This is from the May 2003 issue of FORTUNE magazine. Brief commentary/report on E-Commerce and E-Marketing. I thought it was too important not to share this piece:
"Sales in U.S. retail stores are just barely up. Meanwhile, online sales grew 27% last year, to $45.6 billion. eBay, where you can buy practically anything online, more than doubled its profit in the first quarter, to $104 million, while revenues were up 94%, to $476 million. Despite the burst dot-com bubble, e-commerce companies that understand what consumers want and can deliver it are still growing at a rate that few other consumer businesses their size have ever attained.
Advertising and marketing are simultaneously being transformed. Google, which only months ago, it seems, was accused of having a useful service that could never make money, is now rolling in so much dough that CEO Schmidt says going public was not even discussed at the most recent board meeting. Google makes hundreds of millions of dollars selling advertising keyed to the words that people search for. Advertisers only pay if people click. "What we're doing is using computers to solve one of the unsolved problems in marketing, which is the measuring of things," says CEO Schmidt. Advertisers clearly prefer a medium in which they know exactly who looked at their ad, and in which they only pay if the ad is seen. Industries like TV and magazine publishing, which rely on a quasi-religious faith that the ads they carry really do reach the people they're meant for, could find themselves pressured by the new technologized models. Major advertisers like Ford and McDonald's are upping the amount they spend on online advertising.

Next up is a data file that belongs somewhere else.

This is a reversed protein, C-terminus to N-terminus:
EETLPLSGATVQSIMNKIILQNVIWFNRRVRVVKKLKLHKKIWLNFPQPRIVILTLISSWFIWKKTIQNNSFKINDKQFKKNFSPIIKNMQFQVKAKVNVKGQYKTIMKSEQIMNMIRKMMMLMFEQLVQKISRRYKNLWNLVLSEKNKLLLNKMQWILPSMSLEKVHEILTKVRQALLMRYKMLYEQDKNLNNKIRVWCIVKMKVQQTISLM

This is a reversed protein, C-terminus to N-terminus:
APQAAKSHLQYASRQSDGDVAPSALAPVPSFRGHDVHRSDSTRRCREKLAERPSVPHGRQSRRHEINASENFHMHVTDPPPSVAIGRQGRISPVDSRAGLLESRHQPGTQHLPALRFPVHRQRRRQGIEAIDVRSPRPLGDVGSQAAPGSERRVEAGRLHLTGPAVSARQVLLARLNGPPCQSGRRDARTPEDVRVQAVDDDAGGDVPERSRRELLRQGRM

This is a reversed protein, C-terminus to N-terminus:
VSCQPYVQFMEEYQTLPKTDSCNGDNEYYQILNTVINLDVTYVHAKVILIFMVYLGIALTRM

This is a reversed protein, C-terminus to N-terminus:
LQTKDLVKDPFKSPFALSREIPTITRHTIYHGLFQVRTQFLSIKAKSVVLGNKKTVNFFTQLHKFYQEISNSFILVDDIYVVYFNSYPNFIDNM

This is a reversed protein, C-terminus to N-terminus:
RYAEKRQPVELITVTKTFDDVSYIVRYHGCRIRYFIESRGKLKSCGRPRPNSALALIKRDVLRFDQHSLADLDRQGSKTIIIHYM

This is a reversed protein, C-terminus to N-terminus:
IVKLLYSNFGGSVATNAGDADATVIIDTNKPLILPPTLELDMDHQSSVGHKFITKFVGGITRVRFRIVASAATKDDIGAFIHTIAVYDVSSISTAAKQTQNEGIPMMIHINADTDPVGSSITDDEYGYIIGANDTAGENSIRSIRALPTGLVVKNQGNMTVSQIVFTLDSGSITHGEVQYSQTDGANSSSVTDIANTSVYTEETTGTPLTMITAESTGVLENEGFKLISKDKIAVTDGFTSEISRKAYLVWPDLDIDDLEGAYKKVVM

In the face of this user-friendly, industry-jamming world of networked technology, only the most culturally nimble, clear-thinking, and specialized tech companies will survive and thrive. If you insist on investing in tech, stock up on antacid. And it won't hurt to have a few Tibetan chants thrown your way."